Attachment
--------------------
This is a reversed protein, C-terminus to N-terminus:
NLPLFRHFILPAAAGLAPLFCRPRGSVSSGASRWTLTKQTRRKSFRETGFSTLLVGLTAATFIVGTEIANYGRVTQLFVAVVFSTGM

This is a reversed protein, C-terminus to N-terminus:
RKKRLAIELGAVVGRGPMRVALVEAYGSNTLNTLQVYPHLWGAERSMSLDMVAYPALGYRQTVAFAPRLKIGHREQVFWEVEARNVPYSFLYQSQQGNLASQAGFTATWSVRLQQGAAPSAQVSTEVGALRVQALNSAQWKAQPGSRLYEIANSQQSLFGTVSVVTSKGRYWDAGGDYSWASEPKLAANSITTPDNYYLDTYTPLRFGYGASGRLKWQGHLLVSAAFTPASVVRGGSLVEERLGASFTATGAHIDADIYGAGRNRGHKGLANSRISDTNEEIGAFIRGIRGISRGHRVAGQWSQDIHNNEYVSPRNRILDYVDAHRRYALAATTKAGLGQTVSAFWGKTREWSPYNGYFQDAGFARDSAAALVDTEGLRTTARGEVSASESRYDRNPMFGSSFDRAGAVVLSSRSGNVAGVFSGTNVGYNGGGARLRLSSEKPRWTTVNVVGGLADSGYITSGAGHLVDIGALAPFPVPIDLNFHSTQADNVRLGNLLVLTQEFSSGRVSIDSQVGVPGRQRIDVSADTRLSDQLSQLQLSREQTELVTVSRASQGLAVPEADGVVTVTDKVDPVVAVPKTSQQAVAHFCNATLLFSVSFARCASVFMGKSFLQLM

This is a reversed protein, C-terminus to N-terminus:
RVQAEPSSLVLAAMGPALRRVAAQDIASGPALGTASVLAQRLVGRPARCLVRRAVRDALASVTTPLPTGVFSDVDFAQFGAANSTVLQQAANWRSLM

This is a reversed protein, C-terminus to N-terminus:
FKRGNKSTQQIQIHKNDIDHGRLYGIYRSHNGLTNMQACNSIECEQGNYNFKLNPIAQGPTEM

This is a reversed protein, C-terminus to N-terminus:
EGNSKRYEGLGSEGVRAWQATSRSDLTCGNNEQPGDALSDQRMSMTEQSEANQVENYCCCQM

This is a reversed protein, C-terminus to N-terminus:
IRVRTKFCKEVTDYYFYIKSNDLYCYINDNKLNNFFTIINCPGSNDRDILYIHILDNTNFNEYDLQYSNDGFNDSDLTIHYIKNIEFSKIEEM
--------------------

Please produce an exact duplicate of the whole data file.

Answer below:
This is a reversed protein, C-terminus to N-terminus:
NLPLFRHFILPAAAGLAPLFCRPRGSVSSGASRWTLTKQTRRKSFRETGFSTLLVGLTAATFIVGTEIANYGRVTQLFVAVVFSTGM

This is a reversed protein, C-terminus to N-terminus:
RKKRLAIELGAVVGRGPMRVALVEAYGSNTLNTLQVYPHLWGAERSMSLDMVAYPALGYRQTVAFAPRLKIGHREQVFWEVEARNVPYSFLYQSQQGNLASQAGFTATWSVRLQQGAAPSAQVSTEVGALRVQALNSAQWKAQPGSRLYEIANSQQSLFGTVSVVTSKGRYWDAGGDYSWASEPKLAANSITTPDNYYLDTYTPLRFGYGASGRLKWQGHLLVSAAFTPASVVRGGSLVEERLGASFTATGAHIDADIYGAGRNRGHKGLANSRISDTNEEIGAFIRGIRGISRGHRVAGQWSQDIHNNEYVSPRNRILDYVDAHRRYALAATTKAGLGQTVSAFWGKTREWSPYNGYFQDAGFARDSAAALVDTEGLRTTARGEVSASESRYDRNPMFGSSFDRAGAVVLSSRSGNVAGVFSGTNVGYNGGGARLRLSSEKPRWTTVNVVGGLADSGYITSGAGHLVDIGALAPFPVPIDLNFHSTQADNVRLGNLLVLTQEFSSGRVSIDSQVGVPGRQRIDVSADTRLSDQLSQLQLSREQTELVTVSRASQGLAVPEADGVVTVTDKVDPVVAVPKTSQQAVAHFCNATLLFSVSFARCASVFMGKSFLQLM

This is a reversed protein, C-terminus to N-terminus:
RVQAEPSSLVLAAMGPALRRVAAQDIASGPALGTASVLAQRLVGRPARCLVRRAVRDALASVTTPLPTGVFSDVDFAQFGAANSTVLQQAANWRSLM

This is a reversed protein, C-terminus to N-terminus:
FKRGNKSTQQIQIHKNDIDHGRLYGIYRSHNGLTNMQACNSIECEQGNYNFKLNPIAQGPTEM

This is a reversed protein, C-terminus to N-terminus:
EGNSKRYEGLGSEGVRAWQATSRSDLTCGNNEQPGDALSDQRMSMTEQSEANQVENYCCCQM

This is a reversed protein, C-terminus to N-terminus:
IRVRTKFCKEVTDYYFYIKSNDLYCYINDNKLNNFFTIINCPGSNDRDILYIHILDNTNFNEYDLQYSNDGFNDSDLTIHYIKNIEFSKIEEM